David Frum on commotion

this entry ported over from my now defunct LiveJournal website Nov. 28, 02

David Frum, yesterday in the National Post, called economic freedom “the first freedom.” He gives 3 reasons: that we must be able to express our “working, building, providing” aspect, that to override economic freedom is to step upon a slippery slope, it’s only a matter of time before freedoms of religion, speech and press will be compromised, and, finally, that control of economic activity expands governmental interference.

It’s a pretty standard argument. But two things surprised me. That we never hear the companion piece to this argument. I can’t remember the last time I heard someone say that the abrogation of artistic liberties puts the economy at risk. Apparently, the slippery slope doesn’t slide in this direction.

The second thing that surprised: how “siloed” is this argument. It is true that ours if a culture that thinks about religion, artistic, economic and other domains as separate, distinct, and sometimes even mutually exclusive. It is also true that the social sciences and especially the Talcott Parsons period at Harvard helped to encourage this approach to the world. (Frum went to Harvard; maybe he got it there.)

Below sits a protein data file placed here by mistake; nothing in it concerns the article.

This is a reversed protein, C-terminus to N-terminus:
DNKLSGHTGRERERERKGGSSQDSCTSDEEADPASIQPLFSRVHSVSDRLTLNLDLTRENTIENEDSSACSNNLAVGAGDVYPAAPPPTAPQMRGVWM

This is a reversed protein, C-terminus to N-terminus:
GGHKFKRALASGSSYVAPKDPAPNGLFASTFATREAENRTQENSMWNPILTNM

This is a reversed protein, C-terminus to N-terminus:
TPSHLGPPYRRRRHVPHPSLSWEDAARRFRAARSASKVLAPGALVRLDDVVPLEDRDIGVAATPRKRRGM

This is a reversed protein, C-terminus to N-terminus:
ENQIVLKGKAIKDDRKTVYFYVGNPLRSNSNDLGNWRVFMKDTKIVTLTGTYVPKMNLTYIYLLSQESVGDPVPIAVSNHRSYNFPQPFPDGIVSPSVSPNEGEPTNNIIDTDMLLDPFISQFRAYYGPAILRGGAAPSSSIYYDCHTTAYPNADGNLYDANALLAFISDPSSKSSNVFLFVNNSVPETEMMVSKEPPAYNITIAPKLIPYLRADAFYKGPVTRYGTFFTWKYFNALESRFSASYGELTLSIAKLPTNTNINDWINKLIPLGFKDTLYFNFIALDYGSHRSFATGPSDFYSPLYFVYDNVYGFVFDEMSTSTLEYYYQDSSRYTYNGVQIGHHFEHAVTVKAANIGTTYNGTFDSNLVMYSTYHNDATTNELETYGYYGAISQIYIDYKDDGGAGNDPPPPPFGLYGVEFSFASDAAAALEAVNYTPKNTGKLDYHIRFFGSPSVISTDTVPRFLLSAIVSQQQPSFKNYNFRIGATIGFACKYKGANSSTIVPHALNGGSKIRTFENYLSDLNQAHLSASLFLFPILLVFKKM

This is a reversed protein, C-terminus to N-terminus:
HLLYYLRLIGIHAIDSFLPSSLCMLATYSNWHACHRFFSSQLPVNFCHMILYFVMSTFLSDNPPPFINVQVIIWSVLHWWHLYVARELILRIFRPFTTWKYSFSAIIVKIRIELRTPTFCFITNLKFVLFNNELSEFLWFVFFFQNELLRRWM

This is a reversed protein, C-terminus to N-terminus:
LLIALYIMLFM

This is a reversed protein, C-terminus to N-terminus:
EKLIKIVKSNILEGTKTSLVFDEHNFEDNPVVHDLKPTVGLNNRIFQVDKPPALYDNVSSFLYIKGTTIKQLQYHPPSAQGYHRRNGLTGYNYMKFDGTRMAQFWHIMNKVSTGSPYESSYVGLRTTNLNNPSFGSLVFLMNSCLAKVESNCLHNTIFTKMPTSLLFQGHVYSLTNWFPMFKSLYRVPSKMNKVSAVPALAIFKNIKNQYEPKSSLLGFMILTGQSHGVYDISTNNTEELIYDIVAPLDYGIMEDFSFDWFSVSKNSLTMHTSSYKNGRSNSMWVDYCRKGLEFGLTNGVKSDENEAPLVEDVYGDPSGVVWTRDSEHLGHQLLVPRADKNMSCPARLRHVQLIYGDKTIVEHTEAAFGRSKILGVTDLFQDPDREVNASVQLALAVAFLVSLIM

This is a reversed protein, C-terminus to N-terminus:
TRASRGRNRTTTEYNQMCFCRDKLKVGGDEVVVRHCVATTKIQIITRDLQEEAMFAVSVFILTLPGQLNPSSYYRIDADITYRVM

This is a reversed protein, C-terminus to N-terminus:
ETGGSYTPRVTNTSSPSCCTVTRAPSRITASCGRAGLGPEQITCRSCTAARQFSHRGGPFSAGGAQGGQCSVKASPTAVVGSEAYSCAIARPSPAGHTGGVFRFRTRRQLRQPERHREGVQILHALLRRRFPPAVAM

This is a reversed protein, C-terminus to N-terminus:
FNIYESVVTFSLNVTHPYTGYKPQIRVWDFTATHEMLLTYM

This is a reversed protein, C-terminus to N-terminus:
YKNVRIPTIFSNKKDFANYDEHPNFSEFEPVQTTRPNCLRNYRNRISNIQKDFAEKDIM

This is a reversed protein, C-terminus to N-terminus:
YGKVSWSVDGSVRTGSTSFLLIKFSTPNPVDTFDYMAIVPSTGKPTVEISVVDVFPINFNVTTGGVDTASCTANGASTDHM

What struck me though is how much these silos have in common, how similar are the freedoms in each domain. At a certain level, deep inside the thing itself, there is almost no difference between an artist, the entrepreneur and the religious enthusiast. All three are creating and responding to a deliberate unraveling of the world. They make a tear in the surface of the world, and then they fall through it. (More on this in Commotion 0.0.)

We recoil from this idea, largely because it confounds categories “work,” “art” and “devotion.” And our feeling of repugnance may be the operation of the principle that Mary Douglas reduced in Purity and Danger to the formula “the unclear is the unclean.” (Simplifying, when things that culture renders as distinct and separate are brought together, we react as if some notion of purity has been violated. Conceptual confusion provokes a sense of pollution.)

This might be a way to make the Frumian argument. But, again, the economic domain doesn’t want to claim fellowship with the artistic and religious ones. And one wonders whether this is because art looks like an exercise in self indulgence and the irrational, two things that economic man regards as especially dangerous to his construction of self and world. Too bad. It is, after all, one culture…even and especially in its post modern moment.